In the long run I think it is better business also for the solution providers to think long term effects of the provided customer service - sometimes fulfilling the specification requirements is just not enough. In my opinion this does not mean giving out work for free, it just means that solution providers should have courage to include also the “hard selling parts” to the tenders and to be honest towards their customers.
There will always be someone that can go lower in prices, but it is much harder to become the best in town in customer service and quality. Therefore it is better to differentiate yourself from the competition with excellence rather than with cheapest prices.
What should we look for in a good monitoring solution? I will go through these qualities in more detail in future posts, but here are the main characteristics that I would look for:
Suppports different user groups and ways of presenting data
Many times monitoring solutions have only one way of presenting the process data. And most likely it contains all the possible technical details that has been collected. For the business user who is only interested whether the process that she is interested has been executed or not, this can be rather overwhelming. In fact there should be possibility to show “traffic light” type views for more business oriented people and then all the bells and whistles for the technically oriented gurus. Filtering processes based on the area of responsibility is also essential. It doesn’t make any sense to show invoicing data to HR-people. And vice versa.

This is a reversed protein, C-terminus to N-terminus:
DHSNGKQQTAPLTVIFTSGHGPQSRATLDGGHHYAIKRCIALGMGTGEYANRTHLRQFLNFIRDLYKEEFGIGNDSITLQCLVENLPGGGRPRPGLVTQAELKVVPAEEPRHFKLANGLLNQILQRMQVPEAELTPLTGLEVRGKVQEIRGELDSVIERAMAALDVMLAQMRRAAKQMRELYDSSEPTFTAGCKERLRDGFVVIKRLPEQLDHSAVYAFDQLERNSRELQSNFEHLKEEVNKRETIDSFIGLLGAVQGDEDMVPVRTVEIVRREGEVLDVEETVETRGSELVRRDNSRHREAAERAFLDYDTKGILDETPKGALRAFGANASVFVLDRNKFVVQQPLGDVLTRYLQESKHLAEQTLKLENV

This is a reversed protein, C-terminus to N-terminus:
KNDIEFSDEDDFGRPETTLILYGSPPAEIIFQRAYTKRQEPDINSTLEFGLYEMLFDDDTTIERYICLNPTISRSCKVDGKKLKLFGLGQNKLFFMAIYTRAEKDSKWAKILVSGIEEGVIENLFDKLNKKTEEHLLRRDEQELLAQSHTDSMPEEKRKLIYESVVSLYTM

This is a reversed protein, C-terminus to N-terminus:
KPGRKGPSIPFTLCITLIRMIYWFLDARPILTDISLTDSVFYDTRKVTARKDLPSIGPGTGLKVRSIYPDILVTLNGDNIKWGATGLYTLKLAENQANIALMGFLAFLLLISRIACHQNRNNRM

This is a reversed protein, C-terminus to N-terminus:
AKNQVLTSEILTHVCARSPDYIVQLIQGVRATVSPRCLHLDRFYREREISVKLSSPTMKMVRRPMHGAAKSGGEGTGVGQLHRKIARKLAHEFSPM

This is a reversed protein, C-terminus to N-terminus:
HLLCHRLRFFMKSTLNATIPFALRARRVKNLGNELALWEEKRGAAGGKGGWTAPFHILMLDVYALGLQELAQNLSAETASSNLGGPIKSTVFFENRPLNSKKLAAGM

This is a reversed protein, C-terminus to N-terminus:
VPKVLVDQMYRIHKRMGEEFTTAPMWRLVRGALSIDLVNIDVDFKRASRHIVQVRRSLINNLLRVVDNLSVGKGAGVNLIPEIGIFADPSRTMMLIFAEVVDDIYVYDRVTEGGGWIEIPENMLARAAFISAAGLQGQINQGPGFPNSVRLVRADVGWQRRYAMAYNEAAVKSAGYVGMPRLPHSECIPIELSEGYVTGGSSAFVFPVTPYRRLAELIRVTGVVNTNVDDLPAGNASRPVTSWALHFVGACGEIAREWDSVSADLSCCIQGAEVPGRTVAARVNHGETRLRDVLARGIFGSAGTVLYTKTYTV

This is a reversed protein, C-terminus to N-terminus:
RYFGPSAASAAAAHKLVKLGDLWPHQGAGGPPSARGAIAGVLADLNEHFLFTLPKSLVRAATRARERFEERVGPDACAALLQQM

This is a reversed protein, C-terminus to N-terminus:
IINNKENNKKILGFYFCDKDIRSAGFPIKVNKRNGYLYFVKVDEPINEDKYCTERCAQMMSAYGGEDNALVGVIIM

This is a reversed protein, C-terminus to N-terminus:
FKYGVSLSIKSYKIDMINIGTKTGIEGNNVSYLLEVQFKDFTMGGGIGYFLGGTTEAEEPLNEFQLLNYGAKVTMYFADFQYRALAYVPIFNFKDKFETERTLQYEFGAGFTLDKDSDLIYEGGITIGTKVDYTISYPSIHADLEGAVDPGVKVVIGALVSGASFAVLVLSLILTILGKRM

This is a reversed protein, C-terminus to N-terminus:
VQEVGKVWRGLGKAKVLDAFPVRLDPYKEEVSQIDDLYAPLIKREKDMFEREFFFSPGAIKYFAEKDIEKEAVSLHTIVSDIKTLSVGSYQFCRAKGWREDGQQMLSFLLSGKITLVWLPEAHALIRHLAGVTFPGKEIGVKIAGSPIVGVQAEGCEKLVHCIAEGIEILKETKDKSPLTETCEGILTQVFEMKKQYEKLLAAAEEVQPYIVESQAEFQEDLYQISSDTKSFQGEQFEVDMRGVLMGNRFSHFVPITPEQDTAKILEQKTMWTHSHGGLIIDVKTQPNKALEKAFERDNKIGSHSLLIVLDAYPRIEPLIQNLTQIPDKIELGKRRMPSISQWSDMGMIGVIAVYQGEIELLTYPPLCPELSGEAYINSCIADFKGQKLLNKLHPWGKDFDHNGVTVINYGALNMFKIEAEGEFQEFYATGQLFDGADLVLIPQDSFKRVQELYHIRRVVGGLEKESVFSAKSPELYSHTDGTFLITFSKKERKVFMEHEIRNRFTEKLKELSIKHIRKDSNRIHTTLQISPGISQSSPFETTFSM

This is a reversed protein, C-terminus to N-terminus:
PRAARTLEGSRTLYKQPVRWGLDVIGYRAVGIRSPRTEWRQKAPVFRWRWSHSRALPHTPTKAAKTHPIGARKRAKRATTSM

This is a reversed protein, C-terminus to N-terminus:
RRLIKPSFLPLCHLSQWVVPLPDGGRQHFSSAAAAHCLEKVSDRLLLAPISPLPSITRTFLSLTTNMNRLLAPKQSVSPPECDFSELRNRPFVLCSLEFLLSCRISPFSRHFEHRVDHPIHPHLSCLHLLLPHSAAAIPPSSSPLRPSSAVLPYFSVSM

“Everything” can be parameterized
This is probably the biggest issue that I have seen with most of the custom monitoring solutions. Many times what gets logged from the processes is defined in the code level (for example process name, event type, description, system name, etc.). This leads to a situation where even the smallest of changes to the monitoring data can take ages. Good monitoring system only needs an ID for an event to be able to add all the metadata related to the event. For example changing event type from error to warning with parameterized event metadata can be done in seconds without any code changes.
Lightweight to add to implementations
Adding monitoring to technical implementations should be as easy as possible. If adding monitoring to the solutions is painless experience for the developers, most likely it gets done better. Obviously this has link to the costs also.
Supports different sources of data